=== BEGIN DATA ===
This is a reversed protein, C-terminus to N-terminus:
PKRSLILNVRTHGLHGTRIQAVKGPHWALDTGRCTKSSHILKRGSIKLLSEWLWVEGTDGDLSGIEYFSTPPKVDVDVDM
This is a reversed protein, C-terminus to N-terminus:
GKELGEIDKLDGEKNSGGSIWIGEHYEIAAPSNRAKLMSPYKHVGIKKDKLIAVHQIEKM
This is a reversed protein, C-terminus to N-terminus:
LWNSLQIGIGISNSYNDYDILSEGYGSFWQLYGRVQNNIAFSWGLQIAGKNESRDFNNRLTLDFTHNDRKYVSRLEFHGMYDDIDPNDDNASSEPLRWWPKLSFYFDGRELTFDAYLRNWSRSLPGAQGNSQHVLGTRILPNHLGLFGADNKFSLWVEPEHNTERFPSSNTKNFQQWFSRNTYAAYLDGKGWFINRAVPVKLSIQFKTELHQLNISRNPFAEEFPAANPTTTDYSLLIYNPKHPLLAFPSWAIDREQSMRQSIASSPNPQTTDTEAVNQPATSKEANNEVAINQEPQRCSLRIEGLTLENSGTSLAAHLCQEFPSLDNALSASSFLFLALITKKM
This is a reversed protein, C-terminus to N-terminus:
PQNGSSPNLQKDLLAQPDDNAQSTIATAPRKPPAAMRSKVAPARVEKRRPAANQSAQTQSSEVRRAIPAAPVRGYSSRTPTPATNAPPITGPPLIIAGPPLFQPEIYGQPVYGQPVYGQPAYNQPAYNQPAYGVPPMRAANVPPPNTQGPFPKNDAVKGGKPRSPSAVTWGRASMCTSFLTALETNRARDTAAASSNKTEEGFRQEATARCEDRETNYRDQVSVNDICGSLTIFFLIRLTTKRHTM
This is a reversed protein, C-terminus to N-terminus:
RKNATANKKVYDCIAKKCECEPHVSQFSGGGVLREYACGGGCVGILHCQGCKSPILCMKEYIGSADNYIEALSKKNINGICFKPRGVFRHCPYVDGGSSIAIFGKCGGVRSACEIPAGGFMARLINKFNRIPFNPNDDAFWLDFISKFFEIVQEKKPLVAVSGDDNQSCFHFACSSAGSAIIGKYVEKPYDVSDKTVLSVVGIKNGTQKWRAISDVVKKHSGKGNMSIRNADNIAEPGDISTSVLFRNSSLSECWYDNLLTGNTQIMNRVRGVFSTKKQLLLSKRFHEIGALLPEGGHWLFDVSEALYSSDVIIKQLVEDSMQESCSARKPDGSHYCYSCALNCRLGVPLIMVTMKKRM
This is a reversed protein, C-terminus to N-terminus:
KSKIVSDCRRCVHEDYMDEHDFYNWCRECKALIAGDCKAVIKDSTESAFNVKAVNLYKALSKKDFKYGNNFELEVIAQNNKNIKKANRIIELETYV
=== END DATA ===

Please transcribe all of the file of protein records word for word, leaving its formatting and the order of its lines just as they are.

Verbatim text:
This is a reversed protein, C-terminus to N-terminus:
PKRSLILNVRTHGLHGTRIQAVKGPHWALDTGRCTKSSHILKRGSIKLLSEWLWVEGTDGDLSGIEYFSTPPKVDVDVDM
This is a reversed protein, C-terminus to N-terminus:
GKELGEIDKLDGEKNSGGSIWIGEHYEIAAPSNRAKLMSPYKHVGIKKDKLIAVHQIEKM
This is a reversed protein, C-terminus to N-terminus:
LWNSLQIGIGISNSYNDYDILSEGYGSFWQLYGRVQNNIAFSWGLQIAGKNESRDFNNRLTLDFTHNDRKYVSRLEFHGMYDDIDPNDDNASSEPLRWWPKLSFYFDGRELTFDAYLRNWSRSLPGAQGNSQHVLGTRILPNHLGLFGADNKFSLWVEPEHNTERFPSSNTKNFQQWFSRNTYAAYLDGKGWFINRAVPVKLSIQFKTELHQLNISRNPFAEEFPAANPTTTDYSLLIYNPKHPLLAFPSWAIDREQSMRQSIASSPNPQTTDTEAVNQPATSKEANNEVAINQEPQRCSLRIEGLTLENSGTSLAAHLCQEFPSLDNALSASSFLFLALITKKM
This is a reversed protein, C-terminus to N-terminus:
PQNGSSPNLQKDLLAQPDDNAQSTIATAPRKPPAAMRSKVAPARVEKRRPAANQSAQTQSSEVRRAIPAAPVRGYSSRTPTPATNAPPITGPPLIIAGPPLFQPEIYGQPVYGQPVYGQPAYNQPAYNQPAYGVPPMRAANVPPPNTQGPFPKNDAVKGGKPRSPSAVTWGRASMCTSFLTALETNRARDTAAASSNKTEEGFRQEATARCEDRETNYRDQVSVNDICGSLTIFFLIRLTTKRHTM
This is a reversed protein, C-terminus to N-terminus:
RKNATANKKVYDCIAKKCECEPHVSQFSGGGVLREYACGGGCVGILHCQGCKSPILCMKEYIGSADNYIEALSKKNINGICFKPRGVFRHCPYVDGGSSIAIFGKCGGVRSACEIPAGGFMARLINKFNRIPFNPNDDAFWLDFISKFFEIVQEKKPLVAVSGDDNQSCFHFACSSAGSAIIGKYVEKPYDVSDKTVLSVVGIKNGTQKWRAISDVVKKHSGKGNMSIRNADNIAEPGDISTSVLFRNSSLSECWYDNLLTGNTQIMNRVRGVFSTKKQLLLSKRFHEIGALLPEGGHWLFDVSEALYSSDVIIKQLVEDSMQESCSARKPDGSHYCYSCALNCRLGVPLIMVTMKKRM
This is a reversed protein, C-terminus to N-terminus:
KSKIVSDCRRCVHEDYMDEHDFYNWCRECKALIAGDCKAVIKDSTESAFNVKAVNLYKALSKKDFKYGNNFELEVIAQNNKNIKKANRIIELETYV